Willowspring evolution

When we first arrived at this property we had no idea what we would call it. The feature now called Willowspring was a big mass of green leaves at the bottom of the driveway, a huge old willow tree surrounded by weeds, fences, the driveway, a tall tree, a horse-shelter outbuilding, and a large pile of horse manure.

Here is how it looked on May 18 during a visit with our realtor, long before we moved in:

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The view above was taken from mid-meadow, looking northwest. Willowspring is the low, rounded mass of green at center right, just behind the horse turnout and the white shed.

Behind the shed, at the southern edge of the willow, at the base of the tall dark green tree was the manure pile. Here is how it looked on June 29, still three months before we moved in:

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The red wall on the right is the west side of the white shed seen in the previous photo. Branches and leaves of the willow reach over the wooden barrier in the back. Knowing the value of good poop, we asked the previous owners to save it for us and not cart it away. By the time we moved in on October 2, the pile had grown enormously:

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The shed at the right has been removed by the former owners. At the far right, one of Willowspring’s lowest branches broke off and died during the shed removal, turning its leaves white.

The driveway side of Willowspring is quite different. It’s as if the driveway sliced it right in half. Here are two views of the driveway side taken on October 13, before we had done anything significant to the willow:

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Not a lot happened to this area for some weeks after we arrived. The weather cooled and autumn came in. The willow yellowed and started dropping its leaves. By October 25 it looked like this on a misty morning:

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The willow and the riparian forest behind it have both developed a yellow tint. At the right, eight small pines infected with bark beetles show red branches that have died. At the base of the tall dark green tree on the left, the small gray rectangles are the wooden barriers holding the pile of horse manure. The lower meadow in the foreground is still enclosed in fences, but the fences enclosing the horse turnout have been removed.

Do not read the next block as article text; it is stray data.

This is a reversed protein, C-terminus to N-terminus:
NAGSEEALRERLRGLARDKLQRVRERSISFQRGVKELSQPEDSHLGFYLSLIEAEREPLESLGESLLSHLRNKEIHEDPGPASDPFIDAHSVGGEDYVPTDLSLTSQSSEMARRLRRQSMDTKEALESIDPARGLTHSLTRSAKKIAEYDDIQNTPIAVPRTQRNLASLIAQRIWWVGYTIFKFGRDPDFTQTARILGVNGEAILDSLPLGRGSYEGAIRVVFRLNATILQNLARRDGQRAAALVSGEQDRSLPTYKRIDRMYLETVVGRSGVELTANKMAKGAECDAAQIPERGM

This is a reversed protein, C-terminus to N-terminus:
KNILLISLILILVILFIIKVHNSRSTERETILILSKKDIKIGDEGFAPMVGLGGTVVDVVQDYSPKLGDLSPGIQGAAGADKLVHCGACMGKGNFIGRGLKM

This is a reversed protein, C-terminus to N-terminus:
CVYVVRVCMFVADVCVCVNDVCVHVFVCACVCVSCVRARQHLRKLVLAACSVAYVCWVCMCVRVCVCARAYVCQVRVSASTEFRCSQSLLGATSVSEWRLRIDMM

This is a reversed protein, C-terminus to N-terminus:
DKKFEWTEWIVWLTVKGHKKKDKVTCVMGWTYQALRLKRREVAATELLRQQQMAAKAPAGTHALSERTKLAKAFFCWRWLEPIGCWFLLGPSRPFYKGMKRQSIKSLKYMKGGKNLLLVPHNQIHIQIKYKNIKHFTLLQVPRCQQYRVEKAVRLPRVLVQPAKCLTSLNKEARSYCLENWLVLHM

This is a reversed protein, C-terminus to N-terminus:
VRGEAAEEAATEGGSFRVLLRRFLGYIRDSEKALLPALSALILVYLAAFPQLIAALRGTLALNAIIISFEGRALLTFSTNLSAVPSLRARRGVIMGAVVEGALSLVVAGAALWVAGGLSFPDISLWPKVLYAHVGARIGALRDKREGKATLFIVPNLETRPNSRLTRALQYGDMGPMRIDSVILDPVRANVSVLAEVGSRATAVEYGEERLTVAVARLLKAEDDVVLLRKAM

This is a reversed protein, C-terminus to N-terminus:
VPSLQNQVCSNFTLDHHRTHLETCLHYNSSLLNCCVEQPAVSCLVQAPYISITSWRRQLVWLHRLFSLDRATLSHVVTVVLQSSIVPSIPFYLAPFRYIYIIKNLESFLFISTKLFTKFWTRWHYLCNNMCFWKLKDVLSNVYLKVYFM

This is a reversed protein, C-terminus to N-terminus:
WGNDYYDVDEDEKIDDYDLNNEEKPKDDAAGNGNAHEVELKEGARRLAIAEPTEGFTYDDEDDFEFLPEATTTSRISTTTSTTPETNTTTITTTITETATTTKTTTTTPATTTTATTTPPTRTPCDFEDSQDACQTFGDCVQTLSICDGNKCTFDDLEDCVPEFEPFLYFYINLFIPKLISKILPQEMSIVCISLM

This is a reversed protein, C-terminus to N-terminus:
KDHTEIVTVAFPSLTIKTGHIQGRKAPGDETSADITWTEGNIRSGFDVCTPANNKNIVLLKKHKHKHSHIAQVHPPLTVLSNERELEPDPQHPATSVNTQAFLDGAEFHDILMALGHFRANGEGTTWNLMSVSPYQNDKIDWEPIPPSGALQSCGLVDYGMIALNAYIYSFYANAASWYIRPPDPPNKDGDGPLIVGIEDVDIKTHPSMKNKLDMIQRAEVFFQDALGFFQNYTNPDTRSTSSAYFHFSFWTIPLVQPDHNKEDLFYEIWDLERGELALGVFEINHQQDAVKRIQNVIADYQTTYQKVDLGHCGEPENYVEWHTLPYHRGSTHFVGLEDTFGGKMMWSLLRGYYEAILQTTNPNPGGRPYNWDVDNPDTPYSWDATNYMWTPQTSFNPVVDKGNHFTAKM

Early November brought more cool weather and Willowspring dropped the rest of its leaves. I found Stella exploring the dense branches one day:

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Since we chose the name Willowspring for the property there has been a lot more attention to this area. Fences, trash, and weedy old plants have been cleared all around the margins. Some branches have been carefully removed for better artistic effect. Flat cut ends of some other branches have been attacked by clippers to leave behind a more natural, broken look. There are still a few fence posts and other items to remove, but Willowspring is now starting to show her true potential as a centerpiece for the landscape.

We look forward to watching as the willow tree comes through the winter and begins to awaken again in the spring.

A few more views as of December 1, 2015. The knee-high stump belonged to one of the pine trees infected with bark beetles. It will be cut down to the ground soon:

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